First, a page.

{¶ 6} On November 22, 2017, Bansal filed a notice of appeal from the summary judgment. The trial court had not yet ruled on the motion for relief from judgment at that time, and it could not do so once the notice of appeal was filed. Issues related to the motion for relief from judgment are not before us.

         Requirements for Marking Utilities

         {¶ 7} By statute, contractors are required to contact OUPS about planned excavation so that utility lines may be marked before any excavation is done. R.C. 3781.28(A). In response to such notice, each utility must locate and mark its underground utilities facilities within 48 hours; the failure to do so is deemed to be notice that no facilities are in the area. R.C. 3781.29(A). Gas transmission and distribution "facilities" must be marked with "high visibility safety yellow" markings. R.C. 3781.29(C)(1). The approximate location of the lines reflected by the markings, or the "tolerance zone," is "the site of the underground utility facility including the width of the underground utility facility plus eighteen inches on each side of the facility." R.C. 3781.25(E). The excavator is required to conduct excavation within the tolerance zone "in a careful, prudent, and nondestructive manner to prevent damage to utilities. R.C. 3781.30(A)(4). The excavator is also required to protect and preserve the markings of the utility lines until they are no longer needed for safe excavation. R.C. 3781.30(A)(2).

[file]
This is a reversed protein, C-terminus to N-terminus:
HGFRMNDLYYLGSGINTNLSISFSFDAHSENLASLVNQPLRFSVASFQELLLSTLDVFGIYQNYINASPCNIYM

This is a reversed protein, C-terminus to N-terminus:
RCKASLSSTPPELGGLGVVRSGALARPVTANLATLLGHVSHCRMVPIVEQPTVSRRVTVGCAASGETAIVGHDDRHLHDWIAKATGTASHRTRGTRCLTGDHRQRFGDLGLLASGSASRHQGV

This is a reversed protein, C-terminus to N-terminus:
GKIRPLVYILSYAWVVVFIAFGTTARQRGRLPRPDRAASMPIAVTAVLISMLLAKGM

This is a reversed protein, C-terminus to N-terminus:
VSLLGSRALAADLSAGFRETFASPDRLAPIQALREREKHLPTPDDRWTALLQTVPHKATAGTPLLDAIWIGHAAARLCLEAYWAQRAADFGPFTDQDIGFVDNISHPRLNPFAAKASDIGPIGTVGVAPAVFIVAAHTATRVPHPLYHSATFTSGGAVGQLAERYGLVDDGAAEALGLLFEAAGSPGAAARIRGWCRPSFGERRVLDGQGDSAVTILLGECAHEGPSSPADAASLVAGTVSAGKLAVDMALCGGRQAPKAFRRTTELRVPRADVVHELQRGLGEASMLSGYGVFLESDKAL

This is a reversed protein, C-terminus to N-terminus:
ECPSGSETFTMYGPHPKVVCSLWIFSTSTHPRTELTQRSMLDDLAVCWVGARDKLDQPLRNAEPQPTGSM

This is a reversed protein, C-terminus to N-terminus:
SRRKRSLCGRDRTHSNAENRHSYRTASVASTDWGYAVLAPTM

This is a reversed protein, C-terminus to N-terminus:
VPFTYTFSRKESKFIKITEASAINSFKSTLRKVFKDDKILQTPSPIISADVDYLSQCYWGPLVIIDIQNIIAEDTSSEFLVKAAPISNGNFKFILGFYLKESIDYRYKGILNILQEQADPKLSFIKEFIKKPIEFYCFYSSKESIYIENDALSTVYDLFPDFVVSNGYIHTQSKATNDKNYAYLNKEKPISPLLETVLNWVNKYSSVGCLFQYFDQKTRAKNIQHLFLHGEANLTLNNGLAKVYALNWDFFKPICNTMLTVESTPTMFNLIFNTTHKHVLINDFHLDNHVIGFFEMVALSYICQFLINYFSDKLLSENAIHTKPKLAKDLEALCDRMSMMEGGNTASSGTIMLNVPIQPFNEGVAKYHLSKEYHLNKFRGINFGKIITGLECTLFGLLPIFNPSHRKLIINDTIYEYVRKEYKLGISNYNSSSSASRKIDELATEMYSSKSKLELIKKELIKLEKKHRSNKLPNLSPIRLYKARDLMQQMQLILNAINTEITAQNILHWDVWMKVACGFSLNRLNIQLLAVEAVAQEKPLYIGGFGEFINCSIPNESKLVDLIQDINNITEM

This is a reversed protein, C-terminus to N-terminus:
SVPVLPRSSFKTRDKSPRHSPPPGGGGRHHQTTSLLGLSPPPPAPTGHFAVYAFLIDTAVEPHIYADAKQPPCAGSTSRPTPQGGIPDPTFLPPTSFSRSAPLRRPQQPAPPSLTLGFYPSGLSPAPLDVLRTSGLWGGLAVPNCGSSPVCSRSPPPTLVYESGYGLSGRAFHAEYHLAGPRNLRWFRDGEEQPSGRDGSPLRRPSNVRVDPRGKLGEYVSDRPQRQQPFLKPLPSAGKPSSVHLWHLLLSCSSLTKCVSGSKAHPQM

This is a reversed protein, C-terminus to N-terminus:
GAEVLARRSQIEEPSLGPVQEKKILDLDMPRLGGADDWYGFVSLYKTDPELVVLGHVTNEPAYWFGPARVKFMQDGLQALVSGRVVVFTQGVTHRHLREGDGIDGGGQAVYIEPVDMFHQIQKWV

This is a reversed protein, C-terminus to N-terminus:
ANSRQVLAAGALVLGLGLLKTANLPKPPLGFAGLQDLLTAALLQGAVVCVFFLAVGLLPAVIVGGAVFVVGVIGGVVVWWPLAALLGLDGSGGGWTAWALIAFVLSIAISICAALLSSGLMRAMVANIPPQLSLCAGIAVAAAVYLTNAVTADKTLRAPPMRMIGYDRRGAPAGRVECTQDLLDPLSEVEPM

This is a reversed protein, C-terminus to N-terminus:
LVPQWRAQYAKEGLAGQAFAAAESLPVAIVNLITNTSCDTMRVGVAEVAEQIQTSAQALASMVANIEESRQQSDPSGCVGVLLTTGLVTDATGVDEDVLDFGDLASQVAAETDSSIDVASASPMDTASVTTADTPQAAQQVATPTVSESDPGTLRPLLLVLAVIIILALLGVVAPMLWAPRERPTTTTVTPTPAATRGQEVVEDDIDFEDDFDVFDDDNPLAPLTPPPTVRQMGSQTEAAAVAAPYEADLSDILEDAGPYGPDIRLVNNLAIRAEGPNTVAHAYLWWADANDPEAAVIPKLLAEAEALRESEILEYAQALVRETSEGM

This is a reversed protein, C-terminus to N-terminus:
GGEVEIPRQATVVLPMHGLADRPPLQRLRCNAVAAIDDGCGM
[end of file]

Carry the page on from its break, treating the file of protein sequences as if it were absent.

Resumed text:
Summary Judgment Standard

         {¶ 8} Bansal Construction argues that the trial court erred in granting summary judgment because genuine issues of material fact existed and because Vectren's motion for summary judgment was not supported by materials that complied with Civ.R. 56(C). Bansal also argues that there were problems with the judgment entry.

         {¶ 9} Summary judgment is proper when (1) there is no genuine issue as to any material fact, (2) the moving party is entitled to judgment as a matter of law, and (3) reasonable minds, after construing the evidence most strongly in favor of the nonmoving party, can only conclude adversely to that party. Civ.R. 56(C); Zivich v. Mentor Soccer Club, Inc., 82 Ohio St.3d 367, 369-370, 696 N.E.2d 201 (1998). The moving party carries the initial burden of affirmatively demonstrating that no genuine issue of material fact remains to be litigated. Mitseff v. Wheeler, 38 Ohio St.3d 112, 115, 526 N.E.2d 798 (1988). To this end, the movant must be able to point to evidentiary materials of the type listed in Civ.R. 56(C), "the pleadings, depositions, answers to interrogatories, written admissions, affidavits, transcripts of evidence, and written stipulations of fact, if any, timely filed in the action," to show that there is no genuine issue as to any material fact. Dresher v. Burt, 75 Ohio St.3d 280, 292-293, 662 N.E.2d 264 (1996).